Last modified on 23 August 2014, at 20:45

Sabir

See also: sabir

EnglishEdit

Wikipedia

Etymology 1Edit

From Sabir sabir (know), in Molière's Le bourgeois gentilhomme, probably from Spanish saber, ultimately from Latin sapere.

Alternative formsEdit

PronunciationEdit

Proper nounEdit

Sabir

  1. (historical) An Italian-based pidgin language used as the lingua franca of Mediterranean trade from roughly the 11th to the 19th centuries.[1][2]
SynonymsEdit

Etymology 2Edit

Cognate to Greek Σαβίνος (Savínos), Σάβιροι (Sáviroi).

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Wikipedia

Alternative formsEdit

NounEdit

Sabir (plural Sabirs)

  1. A member of a (possibly Turkic) people or tribe who lived around the Caspian before the arrival of the Avars.

Proper nounEdit

Sabir

  1. The (probably Turkic) language spoken by these people.
    • 2007, Peter B. Golden, Haggai Ben-Shammai, András Róna-Tas, The World of the Khazars: New Perspectives, part 8, volume 17, page 14:
      [] could hardly be anything else but Hungarian. Beyond the Hungarian presence in this polyglot state, there were, he suggested, speakers of Bulğar Turkic, Türk and Sabir (which he viewed as Common Turkic) and various other tongues.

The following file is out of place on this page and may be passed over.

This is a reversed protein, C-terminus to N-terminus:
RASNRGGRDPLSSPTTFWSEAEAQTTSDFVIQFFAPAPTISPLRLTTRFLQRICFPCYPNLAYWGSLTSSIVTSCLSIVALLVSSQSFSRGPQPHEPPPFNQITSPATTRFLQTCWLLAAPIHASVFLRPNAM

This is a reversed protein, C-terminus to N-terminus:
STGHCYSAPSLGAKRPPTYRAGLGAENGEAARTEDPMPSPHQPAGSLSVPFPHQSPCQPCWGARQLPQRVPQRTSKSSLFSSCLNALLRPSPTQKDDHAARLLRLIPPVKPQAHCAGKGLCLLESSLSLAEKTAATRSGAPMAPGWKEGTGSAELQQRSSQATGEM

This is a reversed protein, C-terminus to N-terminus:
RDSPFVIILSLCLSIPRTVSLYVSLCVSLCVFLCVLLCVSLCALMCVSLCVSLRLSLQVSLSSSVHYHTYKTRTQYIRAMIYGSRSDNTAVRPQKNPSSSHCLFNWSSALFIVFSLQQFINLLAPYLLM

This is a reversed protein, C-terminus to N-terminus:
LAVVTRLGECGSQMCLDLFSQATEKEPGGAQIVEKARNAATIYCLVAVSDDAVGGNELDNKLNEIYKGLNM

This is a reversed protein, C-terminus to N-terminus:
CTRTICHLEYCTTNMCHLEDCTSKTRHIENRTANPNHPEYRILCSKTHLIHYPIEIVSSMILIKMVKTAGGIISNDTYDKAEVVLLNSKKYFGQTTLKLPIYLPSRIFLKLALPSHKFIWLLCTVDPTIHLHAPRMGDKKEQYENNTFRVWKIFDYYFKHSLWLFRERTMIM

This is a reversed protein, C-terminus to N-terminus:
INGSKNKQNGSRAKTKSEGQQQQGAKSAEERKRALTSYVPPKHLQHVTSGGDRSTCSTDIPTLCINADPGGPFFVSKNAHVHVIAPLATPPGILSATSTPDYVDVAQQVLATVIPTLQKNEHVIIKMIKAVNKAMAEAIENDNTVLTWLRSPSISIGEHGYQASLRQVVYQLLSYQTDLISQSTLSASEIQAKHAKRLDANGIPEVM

Etymology 3Edit

From Arabic صبر (ṣabr, patience).

Proper nounEdit

Sabir

  1. A male given name.

Etymology 4Edit

Proper nounEdit

Sabir

  1. A surname​.

Etymology 5Edit

From Azeri.

Proper nounEdit

Sabir

  1. Any of several places in Azerbaijan with names spelled (in the Azerbaijani alphabet) Sabir or Səbir.

AnagramsEdit

ReferencesEdit

  1. ^ Lingua franca del Mediterraneo or sabir (in Italian), article of Francesco Bruni
  2. ^ https://pantherfile.uwm.edu/corre/www/franca/edition3/lingua5.html